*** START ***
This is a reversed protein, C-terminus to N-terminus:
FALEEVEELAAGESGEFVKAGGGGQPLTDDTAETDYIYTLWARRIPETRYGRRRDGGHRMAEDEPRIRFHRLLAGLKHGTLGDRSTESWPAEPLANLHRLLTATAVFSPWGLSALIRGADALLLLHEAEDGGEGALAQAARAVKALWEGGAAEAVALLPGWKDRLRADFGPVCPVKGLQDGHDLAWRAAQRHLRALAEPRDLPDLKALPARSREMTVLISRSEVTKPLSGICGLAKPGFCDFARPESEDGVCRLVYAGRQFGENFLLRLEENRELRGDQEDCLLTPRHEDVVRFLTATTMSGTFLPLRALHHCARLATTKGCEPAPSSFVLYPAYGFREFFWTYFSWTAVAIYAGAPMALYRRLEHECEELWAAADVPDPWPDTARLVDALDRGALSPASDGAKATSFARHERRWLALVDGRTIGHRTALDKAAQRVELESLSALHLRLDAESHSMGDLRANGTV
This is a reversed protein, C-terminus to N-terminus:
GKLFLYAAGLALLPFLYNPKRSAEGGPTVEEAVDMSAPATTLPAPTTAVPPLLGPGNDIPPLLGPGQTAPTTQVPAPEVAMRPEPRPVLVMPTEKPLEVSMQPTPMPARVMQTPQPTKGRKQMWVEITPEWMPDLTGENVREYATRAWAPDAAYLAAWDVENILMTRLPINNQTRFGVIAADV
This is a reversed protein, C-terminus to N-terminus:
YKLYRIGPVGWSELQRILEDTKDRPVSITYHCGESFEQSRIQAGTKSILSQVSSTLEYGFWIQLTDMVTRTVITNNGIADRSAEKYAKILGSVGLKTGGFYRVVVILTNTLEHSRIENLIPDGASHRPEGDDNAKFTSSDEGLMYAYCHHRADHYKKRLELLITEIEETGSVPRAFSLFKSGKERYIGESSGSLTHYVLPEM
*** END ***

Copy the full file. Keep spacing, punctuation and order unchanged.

This is a reversed protein, C-terminus to N-terminus:
FALEEVEELAAGESGEFVKAGGGGQPLTDDTAETDYIYTLWARRIPETRYGRRRDGGHRMAEDEPRIRFHRLLAGLKHGTLGDRSTESWPAEPLANLHRLLTATAVFSPWGLSALIRGADALLLLHEAEDGGEGALAQAARAVKALWEGGAAEAVALLPGWKDRLRADFGPVCPVKGLQDGHDLAWRAAQRHLRALAEPRDLPDLKALPARSREMTVLISRSEVTKPLSGICGLAKPGFCDFARPESEDGVCRLVYAGRQFGENFLLRLEENRELRGDQEDCLLTPRHEDVVRFLTATTMSGTFLPLRALHHCARLATTKGCEPAPSSFVLYPAYGFREFFWTYFSWTAVAIYAGAPMALYRRLEHECEELWAAADVPDPWPDTARLVDALDRGALSPASDGAKATSFARHERRWLALVDGRTIGHRTALDKAAQRVELESLSALHLRLDAESHSMGDLRANGTV
This is a reversed protein, C-terminus to N-terminus:
GKLFLYAAGLALLPFLYNPKRSAEGGPTVEEAVDMSAPATTLPAPTTAVPPLLGPGNDIPPLLGPGQTAPTTQVPAPEVAMRPEPRPVLVMPTEKPLEVSMQPTPMPARVMQTPQPTKGRKQMWVEITPEWMPDLTGENVREYATRAWAPDAAYLAAWDVENILMTRLPINNQTRFGVIAADV
This is a reversed protein, C-terminus to N-terminus:
YKLYRIGPVGWSELQRILEDTKDRPVSITYHCGESFEQSRIQAGTKSILSQVSSTLEYGFWIQLTDMVTRTVITNNGIADRSAEKYAKILGSVGLKTGGFYRVVVILTNTLEHSRIENLIPDGASHRPEGDDNAKFTSSDEGLMYAYCHHRADHYKKRLELLITEIEETGSVPRAFSLFKSGKERYIGESSGSLTHYVLPEM